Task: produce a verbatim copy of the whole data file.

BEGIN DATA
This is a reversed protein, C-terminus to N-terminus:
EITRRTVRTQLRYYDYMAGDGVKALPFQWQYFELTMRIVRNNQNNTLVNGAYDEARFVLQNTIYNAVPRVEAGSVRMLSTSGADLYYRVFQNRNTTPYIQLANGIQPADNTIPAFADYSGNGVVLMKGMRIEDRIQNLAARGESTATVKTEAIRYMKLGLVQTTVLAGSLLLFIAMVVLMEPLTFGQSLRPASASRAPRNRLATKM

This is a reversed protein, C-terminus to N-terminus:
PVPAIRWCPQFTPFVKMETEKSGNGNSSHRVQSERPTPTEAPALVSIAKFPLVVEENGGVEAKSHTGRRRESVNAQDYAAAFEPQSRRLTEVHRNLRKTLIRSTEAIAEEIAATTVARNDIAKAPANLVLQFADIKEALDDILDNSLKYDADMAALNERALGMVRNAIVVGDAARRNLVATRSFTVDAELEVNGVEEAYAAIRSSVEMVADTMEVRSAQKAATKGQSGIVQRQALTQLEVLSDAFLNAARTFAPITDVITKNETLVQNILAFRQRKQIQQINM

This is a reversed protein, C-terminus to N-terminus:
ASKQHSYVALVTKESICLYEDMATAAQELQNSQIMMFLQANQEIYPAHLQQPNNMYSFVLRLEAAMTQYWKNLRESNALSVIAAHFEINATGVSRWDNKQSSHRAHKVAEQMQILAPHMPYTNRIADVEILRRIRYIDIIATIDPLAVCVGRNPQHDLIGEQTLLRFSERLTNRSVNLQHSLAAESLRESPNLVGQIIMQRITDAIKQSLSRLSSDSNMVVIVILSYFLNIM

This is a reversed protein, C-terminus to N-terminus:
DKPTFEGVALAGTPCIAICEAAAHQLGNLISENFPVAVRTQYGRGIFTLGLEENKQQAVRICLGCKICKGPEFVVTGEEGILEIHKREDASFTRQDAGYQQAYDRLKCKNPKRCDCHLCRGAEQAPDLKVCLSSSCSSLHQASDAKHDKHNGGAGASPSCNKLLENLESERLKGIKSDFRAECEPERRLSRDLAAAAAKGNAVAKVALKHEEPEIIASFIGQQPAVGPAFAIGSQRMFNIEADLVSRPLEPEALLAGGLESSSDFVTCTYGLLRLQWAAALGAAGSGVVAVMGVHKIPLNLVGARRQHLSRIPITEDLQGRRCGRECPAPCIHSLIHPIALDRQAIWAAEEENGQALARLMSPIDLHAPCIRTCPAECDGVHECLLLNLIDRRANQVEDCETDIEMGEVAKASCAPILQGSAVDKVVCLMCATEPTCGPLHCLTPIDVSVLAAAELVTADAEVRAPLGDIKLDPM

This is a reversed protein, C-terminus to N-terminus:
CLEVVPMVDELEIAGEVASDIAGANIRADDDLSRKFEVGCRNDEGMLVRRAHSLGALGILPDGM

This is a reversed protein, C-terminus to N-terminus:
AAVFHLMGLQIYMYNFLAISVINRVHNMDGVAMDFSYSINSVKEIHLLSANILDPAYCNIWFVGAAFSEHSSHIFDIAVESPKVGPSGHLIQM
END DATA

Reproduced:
This is a reversed protein, C-terminus to N-terminus:
EITRRTVRTQLRYYDYMAGDGVKALPFQWQYFELTMRIVRNNQNNTLVNGAYDEARFVLQNTIYNAVPRVEAGSVRMLSTSGADLYYRVFQNRNTTPYIQLANGIQPADNTIPAFADYSGNGVVLMKGMRIEDRIQNLAARGESTATVKTEAIRYMKLGLVQTTVLAGSLLLFIAMVVLMEPLTFGQSLRPASASRAPRNRLATKM

This is a reversed protein, C-terminus to N-terminus:
PVPAIRWCPQFTPFVKMETEKSGNGNSSHRVQSERPTPTEAPALVSIAKFPLVVEENGGVEAKSHTGRRRESVNAQDYAAAFEPQSRRLTEVHRNLRKTLIRSTEAIAEEIAATTVARNDIAKAPANLVLQFADIKEALDDILDNSLKYDADMAALNERALGMVRNAIVVGDAARRNLVATRSFTVDAELEVNGVEEAYAAIRSSVEMVADTMEVRSAQKAATKGQSGIVQRQALTQLEVLSDAFLNAARTFAPITDVITKNETLVQNILAFRQRKQIQQINM

This is a reversed protein, C-terminus to N-terminus:
ASKQHSYVALVTKESICLYEDMATAAQELQNSQIMMFLQANQEIYPAHLQQPNNMYSFVLRLEAAMTQYWKNLRESNALSVIAAHFEINATGVSRWDNKQSSHRAHKVAEQMQILAPHMPYTNRIADVEILRRIRYIDIIATIDPLAVCVGRNPQHDLIGEQTLLRFSERLTNRSVNLQHSLAAESLRESPNLVGQIIMQRITDAIKQSLSRLSSDSNMVVIVILSYFLNIM

This is a reversed protein, C-terminus to N-terminus:
DKPTFEGVALAGTPCIAICEAAAHQLGNLISENFPVAVRTQYGRGIFTLGLEENKQQAVRICLGCKICKGPEFVVTGEEGILEIHKREDASFTRQDAGYQQAYDRLKCKNPKRCDCHLCRGAEQAPDLKVCLSSSCSSLHQASDAKHDKHNGGAGASPSCNKLLENLESERLKGIKSDFRAECEPERRLSRDLAAAAAKGNAVAKVALKHEEPEIIASFIGQQPAVGPAFAIGSQRMFNIEADLVSRPLEPEALLAGGLESSSDFVTCTYGLLRLQWAAALGAAGSGVVAVMGVHKIPLNLVGARRQHLSRIPITEDLQGRRCGRECPAPCIHSLIHPIALDRQAIWAAEEENGQALARLMSPIDLHAPCIRTCPAECDGVHECLLLNLIDRRANQVEDCETDIEMGEVAKASCAPILQGSAVDKVVCLMCATEPTCGPLHCLTPIDVSVLAAAELVTADAEVRAPLGDIKLDPM

This is a reversed protein, C-terminus to N-terminus:
CLEVVPMVDELEIAGEVASDIAGANIRADDDLSRKFEVGCRNDEGMLVRRAHSLGALGILPDGM

This is a reversed protein, C-terminus to N-terminus:
AAVFHLMGLQIYMYNFLAISVINRVHNMDGVAMDFSYSINSVKEIHLLSANILDPAYCNIWFVGAAFSEHSSHIFDIAVESPKVGPSGHLIQM